(UPDATE) The vote is delayed till at least Monday March 18, as the government may not have enough votes to do the bidding of Euro overlords... The banks may remain closed on Tuesday.
It's an outright theft, but since it's official government entities doing this, it's not called theft but bailout. The Cypriot government even calls it "a new beginning". (1984, anyone?)
In exchange for the 10 billion euro bailout for the Cypriot banks and supposedly saving 8,000 jobs, the EU demanded that the Cypriot government confiscate 6.75 to 9.9% of deposits at the banks and exchange it with the bank "equity" (what kind of joke is this?), and that the interest on deposits be charged with 20 to 25% tax. These thefts are supposed to raise up to 7.5 billion euros.
They did it after the last financial markets in the world (US) closed for the weekend. People cannot withdraw money over the weekend, as ATMs have been stopped. (Zero Hedge has more information on the theft, including this post.)
According to reports, Germany and IMF initially wanted 40% of deposit money confiscated, not 9.9%.
I think it's a trial balloon to see if they can get away with the theft, and if they do then to replicate elsewhere in the EU periphery, for a start.
From ekathimerini.com (2/16/2013; emphasis is mine):
Shock in Cyprus as bailout brings bank account haircut
The Eurogroup reached on Friday night an unprecedented decision for bailing out Cyprus that dictates a haircut on all bank accounts on the island’s banks with immediate effect, while cash withdrawals are not allowed for the time being, generating unrest.
Along with loans adding up to 10 billion euros from the European Support Mechanism, Cyprus will have to find another 7-7.5 billion euros from privatizations and from a 6.75 percent one-off haircut on all bank accounts with a balance up to 100,000 euros, rising to 9.9 percent on accounts exceeding 100,000 euros.
Already bank customers are gathering outside major and cooperative banks, Skai television reported on Saturday morning, as angry depositors demand their money.
Depositors will get shares of the banks they are clients of in return for the capital lost, of the same value as the haircut their accounts have suffered.
This is estimated to fetch some 6 billion euros to the state, bridging most of the gap between the 10 billion euros the ESM is offering to Cyprus and Nicosia’s requirements of an estimated 17 billion.
This is the first time in the eurozone that a levy has been imposed not on the interest of bank accounts but on the capital itself. In addition to that there is a levy on interest, too, and an increase in the 10 percent corporate tax that has been one of the main driving forces behind Cyprus’s financial progress after the 1974 Turkish invasion, generating growth by attracting foreign direct investment.
Notably, the account haircut does not affect bank accounts in Cypriot bank branches based in Greece, according to sources from the Greek Finance Ministry.
Tax on interest will amount to between 20 and 25 percent.
Changes will have to be ratified by the House of Representatives, the republic’s parliament within the weekend, while an emergency cabinet meeting is taking place on Saturday morning in Nicosia to assess the situation.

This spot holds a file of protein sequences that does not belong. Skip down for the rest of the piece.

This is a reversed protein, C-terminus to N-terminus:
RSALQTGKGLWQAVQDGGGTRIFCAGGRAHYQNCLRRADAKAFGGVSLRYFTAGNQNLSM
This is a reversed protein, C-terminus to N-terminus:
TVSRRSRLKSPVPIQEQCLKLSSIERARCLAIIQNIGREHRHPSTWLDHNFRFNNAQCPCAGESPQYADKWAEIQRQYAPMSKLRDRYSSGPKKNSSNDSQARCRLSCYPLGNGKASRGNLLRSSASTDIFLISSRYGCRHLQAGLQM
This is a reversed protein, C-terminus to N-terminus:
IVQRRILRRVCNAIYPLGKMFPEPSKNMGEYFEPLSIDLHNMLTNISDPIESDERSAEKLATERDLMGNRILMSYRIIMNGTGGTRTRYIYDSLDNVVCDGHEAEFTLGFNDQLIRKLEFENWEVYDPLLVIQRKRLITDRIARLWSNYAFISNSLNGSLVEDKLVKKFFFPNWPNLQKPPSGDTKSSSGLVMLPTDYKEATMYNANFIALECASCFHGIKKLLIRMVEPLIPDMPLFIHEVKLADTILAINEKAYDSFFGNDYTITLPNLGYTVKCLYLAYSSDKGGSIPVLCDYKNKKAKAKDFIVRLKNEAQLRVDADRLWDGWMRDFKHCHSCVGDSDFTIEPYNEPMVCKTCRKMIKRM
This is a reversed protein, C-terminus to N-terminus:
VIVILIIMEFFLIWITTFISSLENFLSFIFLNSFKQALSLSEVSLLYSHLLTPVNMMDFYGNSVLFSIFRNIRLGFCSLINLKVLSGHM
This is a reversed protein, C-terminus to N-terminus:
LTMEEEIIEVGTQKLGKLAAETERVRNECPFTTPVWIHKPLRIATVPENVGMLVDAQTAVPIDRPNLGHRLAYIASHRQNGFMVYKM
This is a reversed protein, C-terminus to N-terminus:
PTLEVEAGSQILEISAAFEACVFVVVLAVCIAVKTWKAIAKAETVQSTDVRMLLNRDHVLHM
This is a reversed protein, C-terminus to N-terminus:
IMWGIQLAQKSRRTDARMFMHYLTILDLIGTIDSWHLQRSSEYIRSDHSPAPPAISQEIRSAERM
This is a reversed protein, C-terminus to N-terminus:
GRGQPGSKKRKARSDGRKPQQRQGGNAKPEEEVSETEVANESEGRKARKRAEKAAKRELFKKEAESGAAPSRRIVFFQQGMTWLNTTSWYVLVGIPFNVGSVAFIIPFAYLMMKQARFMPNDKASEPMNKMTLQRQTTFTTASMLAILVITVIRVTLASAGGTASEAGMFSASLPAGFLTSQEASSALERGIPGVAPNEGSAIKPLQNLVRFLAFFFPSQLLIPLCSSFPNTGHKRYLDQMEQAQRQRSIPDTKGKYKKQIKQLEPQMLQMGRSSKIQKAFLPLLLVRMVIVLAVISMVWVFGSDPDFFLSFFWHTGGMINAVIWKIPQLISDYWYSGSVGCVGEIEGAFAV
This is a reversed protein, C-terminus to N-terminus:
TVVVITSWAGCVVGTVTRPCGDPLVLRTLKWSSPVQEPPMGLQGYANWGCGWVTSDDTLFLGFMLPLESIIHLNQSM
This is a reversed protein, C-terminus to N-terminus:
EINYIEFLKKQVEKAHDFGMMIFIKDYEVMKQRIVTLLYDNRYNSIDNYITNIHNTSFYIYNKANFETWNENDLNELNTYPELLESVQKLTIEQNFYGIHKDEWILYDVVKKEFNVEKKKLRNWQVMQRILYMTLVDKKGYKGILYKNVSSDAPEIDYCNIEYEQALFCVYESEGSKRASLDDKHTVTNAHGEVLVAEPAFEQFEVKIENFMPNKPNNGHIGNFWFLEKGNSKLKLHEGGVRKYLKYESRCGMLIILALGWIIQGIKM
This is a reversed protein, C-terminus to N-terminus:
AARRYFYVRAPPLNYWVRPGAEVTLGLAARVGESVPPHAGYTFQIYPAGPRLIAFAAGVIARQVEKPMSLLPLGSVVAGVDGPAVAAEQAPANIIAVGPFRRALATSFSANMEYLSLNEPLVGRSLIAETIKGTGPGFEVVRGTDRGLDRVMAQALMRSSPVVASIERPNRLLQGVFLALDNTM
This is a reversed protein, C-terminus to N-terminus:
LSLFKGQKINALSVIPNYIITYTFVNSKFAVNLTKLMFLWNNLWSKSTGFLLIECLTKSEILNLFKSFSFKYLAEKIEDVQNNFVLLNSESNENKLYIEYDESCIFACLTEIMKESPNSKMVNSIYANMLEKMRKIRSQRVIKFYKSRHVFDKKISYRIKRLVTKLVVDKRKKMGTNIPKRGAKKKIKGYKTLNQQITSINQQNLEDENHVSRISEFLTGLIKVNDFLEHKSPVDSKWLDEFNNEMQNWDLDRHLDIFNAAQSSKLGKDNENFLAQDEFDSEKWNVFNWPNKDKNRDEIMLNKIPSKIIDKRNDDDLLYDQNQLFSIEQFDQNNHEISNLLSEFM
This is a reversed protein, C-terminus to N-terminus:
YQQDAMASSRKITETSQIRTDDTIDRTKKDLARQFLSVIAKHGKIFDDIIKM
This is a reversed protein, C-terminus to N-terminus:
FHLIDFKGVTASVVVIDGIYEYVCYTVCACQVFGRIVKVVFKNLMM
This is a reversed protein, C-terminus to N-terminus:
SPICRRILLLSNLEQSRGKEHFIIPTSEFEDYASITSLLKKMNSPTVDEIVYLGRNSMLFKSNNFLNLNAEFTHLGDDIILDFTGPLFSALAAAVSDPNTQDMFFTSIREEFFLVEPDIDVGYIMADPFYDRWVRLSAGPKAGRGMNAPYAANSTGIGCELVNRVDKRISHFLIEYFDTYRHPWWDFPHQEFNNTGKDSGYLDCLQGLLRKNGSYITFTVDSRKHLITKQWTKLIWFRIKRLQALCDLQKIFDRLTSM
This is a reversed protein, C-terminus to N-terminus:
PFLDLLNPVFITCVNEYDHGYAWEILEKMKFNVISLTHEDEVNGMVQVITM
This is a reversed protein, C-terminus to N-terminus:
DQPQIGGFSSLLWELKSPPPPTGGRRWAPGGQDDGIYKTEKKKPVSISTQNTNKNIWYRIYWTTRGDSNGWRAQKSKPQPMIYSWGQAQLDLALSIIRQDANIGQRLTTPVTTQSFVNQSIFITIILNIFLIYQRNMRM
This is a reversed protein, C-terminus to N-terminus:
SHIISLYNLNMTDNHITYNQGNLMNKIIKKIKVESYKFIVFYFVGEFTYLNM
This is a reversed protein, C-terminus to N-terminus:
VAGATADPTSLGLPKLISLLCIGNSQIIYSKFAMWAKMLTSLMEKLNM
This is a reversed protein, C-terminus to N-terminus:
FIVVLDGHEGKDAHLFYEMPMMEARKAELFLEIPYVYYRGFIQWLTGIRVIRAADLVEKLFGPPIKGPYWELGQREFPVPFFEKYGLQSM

Finance Minister Michalis Sarris has postponed his official visit by two days and will now go to Moscow on Wednesday.
Cyprus state broadcaster CyBC reported on Saturday that German Finance Minister actually entered the Eurogroup meeting on Friday proposing a 40 percent haircut on Cypriot bank accounts. Sarris stated on Saturday that this had also been the proposal of the International Monetary Fund.
Sarris stated in Brussels that in view of the threat from the European Central Bank for banks in Cyprus to shut down and chaos to ensue, the increase in interest taxation and the haircut to bank accounts became necessary. “A disorderly default, that was a genuine possibility, has been averted,” he said.
“It allows our economy to proceed decisively to a new beginning.”
He also noted that after the dramatic meeting of the eurozone ministers a further slashing of salaries and pensions has been avoided and confidence in Cypriot economy is restored. He qualified the bailout funds loaned to Cyprus as sustainable and manageable and will not constitute an unbearable weight on the next generations. “It spreads the load on this and on the following generations,” he said.
IMF head Christine Lagarde said "the Fund has always said it would support a solution that is viable, and this agreement fulfills this condition, so my recommendation to our board will be for contributing in the funding of the package."
Opposition leader Antros Kyprianou, the General Secretary of leftist AKEL, accused the government of not consulting the other parties, saying that "the government bears full responsibility for developments in the economy as instead of choosing the road of consensus it has decided to go it alone."
Cyprus's parliament is set to vote on the measure on Sunday. The "threat" is the same old, same old, which was used by Ben Bernanke and Hank Paulson when they demanded $700 billion to save the US banks in fall 2008 (at that time, extraordinarily big amount of money): "It would be chaos and catastrophe otherwise."
The governments world over say the same thing, with slight variations. In case of the Japanese one, the line was "We didn't tell you about core melt, or extent of damage at Fukushima I Nuke Plant because if we had done so it would have been chaos and panic...blah blah blah..."
The banks in Cyprus won't open until Tuesday.